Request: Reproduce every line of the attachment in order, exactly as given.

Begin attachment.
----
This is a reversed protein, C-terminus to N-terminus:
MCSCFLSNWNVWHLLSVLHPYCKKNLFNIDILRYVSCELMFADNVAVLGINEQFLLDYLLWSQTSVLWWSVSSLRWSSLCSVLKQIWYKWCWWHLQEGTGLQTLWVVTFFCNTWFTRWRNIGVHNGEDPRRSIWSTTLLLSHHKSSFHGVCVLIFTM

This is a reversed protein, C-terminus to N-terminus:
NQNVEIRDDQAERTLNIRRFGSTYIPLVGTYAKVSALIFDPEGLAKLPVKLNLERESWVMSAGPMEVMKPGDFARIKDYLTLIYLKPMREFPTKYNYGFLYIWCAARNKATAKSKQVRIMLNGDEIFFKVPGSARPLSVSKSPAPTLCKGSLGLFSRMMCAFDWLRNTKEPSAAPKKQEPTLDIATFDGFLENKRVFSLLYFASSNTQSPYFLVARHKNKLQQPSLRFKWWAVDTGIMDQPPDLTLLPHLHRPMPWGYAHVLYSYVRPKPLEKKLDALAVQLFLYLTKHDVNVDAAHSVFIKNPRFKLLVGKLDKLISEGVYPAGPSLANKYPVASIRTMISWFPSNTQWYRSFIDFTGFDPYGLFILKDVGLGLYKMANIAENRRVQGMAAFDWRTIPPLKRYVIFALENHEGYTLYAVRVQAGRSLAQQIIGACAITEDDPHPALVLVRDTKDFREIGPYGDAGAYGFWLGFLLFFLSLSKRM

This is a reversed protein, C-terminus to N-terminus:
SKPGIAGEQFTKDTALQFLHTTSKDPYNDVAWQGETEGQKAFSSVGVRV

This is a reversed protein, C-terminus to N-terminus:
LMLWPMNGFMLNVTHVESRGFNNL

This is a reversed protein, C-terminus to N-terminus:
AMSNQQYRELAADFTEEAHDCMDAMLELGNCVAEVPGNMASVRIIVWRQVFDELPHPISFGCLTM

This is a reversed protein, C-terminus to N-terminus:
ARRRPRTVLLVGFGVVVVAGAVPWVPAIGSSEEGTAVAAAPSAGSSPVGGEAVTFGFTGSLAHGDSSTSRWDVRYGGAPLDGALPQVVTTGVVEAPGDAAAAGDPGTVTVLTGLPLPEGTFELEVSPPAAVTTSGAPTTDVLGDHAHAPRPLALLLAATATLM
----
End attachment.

This is a reversed protein, C-terminus to N-terminus:
MCSCFLSNWNVWHLLSVLHPYCKKNLFNIDILRYVSCELMFADNVAVLGINEQFLLDYLLWSQTSVLWWSVSSLRWSSLCSVLKQIWYKWCWWHLQEGTGLQTLWVVTFFCNTWFTRWRNIGVHNGEDPRRSIWSTTLLLSHHKSSFHGVCVLIFTM

This is a reversed protein, C-terminus to N-terminus:
NQNVEIRDDQAERTLNIRRFGSTYIPLVGTYAKVSALIFDPEGLAKLPVKLNLERESWVMSAGPMEVMKPGDFARIKDYLTLIYLKPMREFPTKYNYGFLYIWCAARNKATAKSKQVRIMLNGDEIFFKVPGSARPLSVSKSPAPTLCKGSLGLFSRMMCAFDWLRNTKEPSAAPKKQEPTLDIATFDGFLENKRVFSLLYFASSNTQSPYFLVARHKNKLQQPSLRFKWWAVDTGIMDQPPDLTLLPHLHRPMPWGYAHVLYSYVRPKPLEKKLDALAVQLFLYLTKHDVNVDAAHSVFIKNPRFKLLVGKLDKLISEGVYPAGPSLANKYPVASIRTMISWFPSNTQWYRSFIDFTGFDPYGLFILKDVGLGLYKMANIAENRRVQGMAAFDWRTIPPLKRYVIFALENHEGYTLYAVRVQAGRSLAQQIIGACAITEDDPHPALVLVRDTKDFREIGPYGDAGAYGFWLGFLLFFLSLSKRM

This is a reversed protein, C-terminus to N-terminus:
SKPGIAGEQFTKDTALQFLHTTSKDPYNDVAWQGETEGQKAFSSVGVRV

This is a reversed protein, C-terminus to N-terminus:
LMLWPMNGFMLNVTHVESRGFNNL

This is a reversed protein, C-terminus to N-terminus:
AMSNQQYRELAADFTEEAHDCMDAMLELGNCVAEVPGNMASVRIIVWRQVFDELPHPISFGCLTM

This is a reversed protein, C-terminus to N-terminus:
ARRRPRTVLLVGFGVVVVAGAVPWVPAIGSSEEGTAVAAAPSAGSSPVGGEAVTFGFTGSLAHGDSSTSRWDVRYGGAPLDGALPQVVTTGVVEAPGDAAAAGDPGTVTVLTGLPLPEGTFELEVSPPAAVTTSGAPTTDVLGDHAHAPRPLALLLAATATLM